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EDITIONS
Monday, 27 May, 2002, 10:49 GMT 11:49 UK
Test hope for common cancer
Inability to urinate is an early sign of prostate problems
Inability to urinate is an early sign of prostate problems
Experts are aiming to develop a test to identify which prostate cancer sufferers need treatment.

A team at the Institute of Cancer Research said at least 70% of men do not need treatment, but at the moment it is impossible to tell who does and who does not.

Most go on to have treatment because they do not want to take the risk that their cancer becomes dangerous.

However treatment can have side effects such as impotence and incontinence.


The priority has to be to find a more reliable test

Shaun O'Leary, The Prostate Cancer Charity
Prostate cancer is set to become the most common male cancer by 2006, as lung cancer rates fall and the population ages.

Incidence of the cancer has been rising steadily over the last 30 years.

It now affects around 22,000 men in the UK each year and is fatal for around 10,000.

Click here to read more information about prostate cancer

Campaigners have raised the profile of the cancer, and more has been done to encourage men to take more care of their health.

Genetic changes

Existing testing is not failsafe. The PSA (Prostate Specific Antigen) test which is available is unable to differentiate between cell changes caused by cancer and those caused by benign changes in the prostate.

So there is a high rate of false positives, which can mean more tests and unnecessary surgery.

Scientists are hoping the Institute of Cancer research trial will lead to the development of a more reliable test.

Prostate cancer patient Peter Doe says more should be done to help men with the disease
Prostate cancer patient Peter Doe says more should be done to help men with the disease
Men will be offered a PSA test and rectal examinations at regular intervals and a prostate cancer biopsy every two years.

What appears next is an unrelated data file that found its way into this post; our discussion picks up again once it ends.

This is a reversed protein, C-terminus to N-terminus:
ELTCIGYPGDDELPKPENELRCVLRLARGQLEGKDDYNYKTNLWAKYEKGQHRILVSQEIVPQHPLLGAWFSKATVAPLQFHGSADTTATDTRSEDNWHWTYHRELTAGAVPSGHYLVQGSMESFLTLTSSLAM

If during this time a man's PSA level rises dramatically, curative treatment will be given.

Researchers will also look at tumour hypoxia, which means too little oxygen reaches the tissues, which it is though could play a part in prostate cancer progression.

If they can identify which genetic changes are linked to cancer progression, scientists will be able to identify other men at high risk who display the same sequences.

A similar trial in Canada showed only a third needed treatment

Professor Colin Cooper, head of the UK's first dedicated male cancer research centre at The Institute of Cancer Research said: "PSA is a blood test which only gives us limited information.

"What we need is a laboratory test that can tell us straight away whether or not a man's prostate cancer is going to be aggressive.

"Prostate cancer research is at least ten years behind research for other major cancers, and this is largely due to lack of funding."

However, experts say after increasing steadily for nearly 20 years, the mortality rate for prostate cancer is now starting to decline.

Professor Peter Rigby, chief executive of the Institute, told the BBC doctors needed to find out more about how prostate cancer can be picked up early.

"With prostate cancer, as with all sorts of cancer, if the disease is diagnosed early, then the chances of getting a cure are much higher."

Peter Doe, a prostate cancer patient, told the BBC: "We need to do something about these men who are going to die of prostate cancer. And at the moment, we're ignoring them."

Increased awareness

Shaun O'Leary of The Prostate Cancer Charity said: "The priority, whilst there's so much doubt about whether there should be a screening programme, has to be to find a more reliable test."

Prostate cancer affects a small gland just below the bladder, which produces fluid for semen.

The majority of men with prostate cancer are aged over 60 years, with an average age at the time of diagnosis of 75 years.

But as the prostate gland is small, and close to other organs such as the bladder and bowel, unpleasant side-effects are common.

In around 60% of men diagnosed with prostate cancer, the disease has already spread to other parts of the body.

A spokesman for the Department of Health said the NHS Prostate Cancer Programme, set up in September 2000, included an increase to 4.2m per year by 2003-4 for prostate cancer research and mirrored areas of concern spelt out by the Institute.

He said: "Better markers for the detection, prognosis and treatment of prostate cancer are key to tackling this disease and improving prostate cancer services."

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The BBC's Matthew Hill
"More and more men are being diagnosed"
See also:

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